Now that I have begun my seventieth year, I have joined everybody else around me in those slippages of short term and working memory loss. Euphemistically called “senior moments”, they are a normal feature of our daily interactions. As I am describing the movie that I saw just last night, the name of that actor is….?? I go into my kitchenette for….??? I am learning to stop right there and observe what happens next.

Invariably I run through a number of reactions. Frustration, anger, fear (strong one), and eventually, humor, all take their turns. I live in an assisted living area and my neighbors are in various stages of cognitive capability. My 100-year-old near neighbor is sharper than I am on many fronts. Other neighbors, in a carefully monitored area, are unable to function on their own at all and are supervised so that they don’t accidentally wander off beyond the secured doors. Dementia is very stigmatized label, and I have a healthy respect that their current condition could easily become mine or yours. At Kendal we are given so much compassionate care with appropriate stimulation tailored to every individual. Of course, millions of people are not so fortunate as those who are privileged to live here. I watched my mother die with AIDs related dementia, and my husband had brain tumors that distorted his participation in the world before he died.

What if I looked at my own forgetful blank spaces as a gift? I am stopped in my tracks to pay attention to my normal juggernaut of words and actions. Why not hold them as a teaching and not a sign of something that is being taken away from me?

What happens if I allow myself to not know” for that instant? I am offered an opportunity to pause, to breathe, to be quiet, to be still, to watch what happens next. Often, I sigh in relief when I stop pushing forward where my thoughts did not want to take me. If I am in conversation with a friend, I can simply say,” I can’t remember the actor’s name, but we liked his work in that other movie we saw together last week”. Or in the kitchenette by myself, I can simply sit on my rollator, breathe, and look around. Then I might spot the cup of tea I made an hour ago still waiting for me. If I can do this without embarrassment or hint of shame, I waste no emotional energy to reheat the tea and take it back to my desk to continue writing.

Awareness is a much more efficient space from which to direct our energies. The lack of memory retrieval can be a gift to unwrap. We can learn to treat ourselves with care, respect, compassion, and self-love, which is perhaps the hardest gift of all to accept. Humor also gives us the distance to accept our aging body/minds. My cousin’s mother use to say, “Oh, I’ll remember alright, but it’s not always the same day delivery.”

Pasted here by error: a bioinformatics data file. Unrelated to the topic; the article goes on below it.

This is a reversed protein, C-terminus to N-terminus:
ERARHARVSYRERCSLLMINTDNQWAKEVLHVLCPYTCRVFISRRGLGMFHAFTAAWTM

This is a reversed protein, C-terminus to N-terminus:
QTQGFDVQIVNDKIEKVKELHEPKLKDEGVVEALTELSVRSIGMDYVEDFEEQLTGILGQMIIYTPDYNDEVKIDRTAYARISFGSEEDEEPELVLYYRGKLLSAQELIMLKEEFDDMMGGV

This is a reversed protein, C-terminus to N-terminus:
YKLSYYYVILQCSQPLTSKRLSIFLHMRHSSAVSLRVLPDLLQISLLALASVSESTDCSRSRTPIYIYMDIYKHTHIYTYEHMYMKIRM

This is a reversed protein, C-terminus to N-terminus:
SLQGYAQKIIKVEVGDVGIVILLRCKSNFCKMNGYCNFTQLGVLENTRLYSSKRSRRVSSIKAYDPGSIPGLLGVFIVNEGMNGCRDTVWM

Stop Right There

That unarticulated thought

the unshed tear

the catch in your throat

that sigh

was it relief or sorrow for what is lost?

A forgotten name

an unmet appointment

pushing the wrong button

 a failed attempt

There is a way

to hold yourself

in loving acceptance

to be aware

without judgement

for always being exactly who

and what

and where you are

and still to do your best

this is my return address

Hope Arising

Diary 10/11/20

I wrote the lyrics to this potential rap song back in June. (the chorus has a melody that can be used to give the spoken word underlying rhythmic chords). I thought it might not be relevant for very long and left it alone. Today, I think it sad that it is all too relevant. The tragedy played out on the world stage, starring our own national drama, continues to capture our horrified attention. The anxiety rattles the air we breathe, and we are doing what we can to survive and keep hope alive. Survival takes full time attention. Those of us who are able to keep our homes, our jobs, and health, have the luxury of pondering what this cycle of deconstruction means. We find our hope in small flashes of worldwide courage and youthful leadership. We find joy in families, art, Nature, and a means of embracing the mundane and raising it into a refuge of hope.

Hope Arising

by Judi Bachrach

Gaia, She hangs in some cosmic infinity

Mother of us all She acquires some divinity

Her salt tears are rising, She storms and She burns

With immutable laws that Her children must learn

I’ve got to-

uplift, my heavy heart

Whenever I feel my world is falling apart

I’ve got to uplift my troubled mind

Give voice to all the love and all the light I can find

Many thousands are dying, many millions are crying

Others are lying, blaming and denying

Problems are revealed, fundamentally systemic

Everybody everywhere is hurt by this pandemic

And I’ve got to-

uplift, my heavy heart

Whenever I feel my world is falling apart

I’ve got to uplift my troubled mind

Give voice to all the love and all the light I can find

The whole world is in chaos it has happened before

Poverty, tyranny, deadly plagues, and war

Everything is shifting before our own eyes

We’ve got to keep uplifting so that Hope can arise

And I’ve got to-

uplift, my heavy heart

Whenever I feel my world is falling apart

I’ve got to uplift my troubled mind

Give voice to all the love and all the light I can find

Gaia, She hangs in some cosmic infinity

Mother of us all she acquires some divinity

Her salt tears are rising, She storms and She burns

With immutable laws that her children must learn

And I’ve got to-

uplift, my heavy heart

Whenever I feel my world is falling apart

I’ve got to uplift my troubled mind

Give voice to all the love and all the light I can find

An Alien Perspective


The Beneficent Beaming Multi Stalk-Eyed Watcher’s latest Bulletin is here!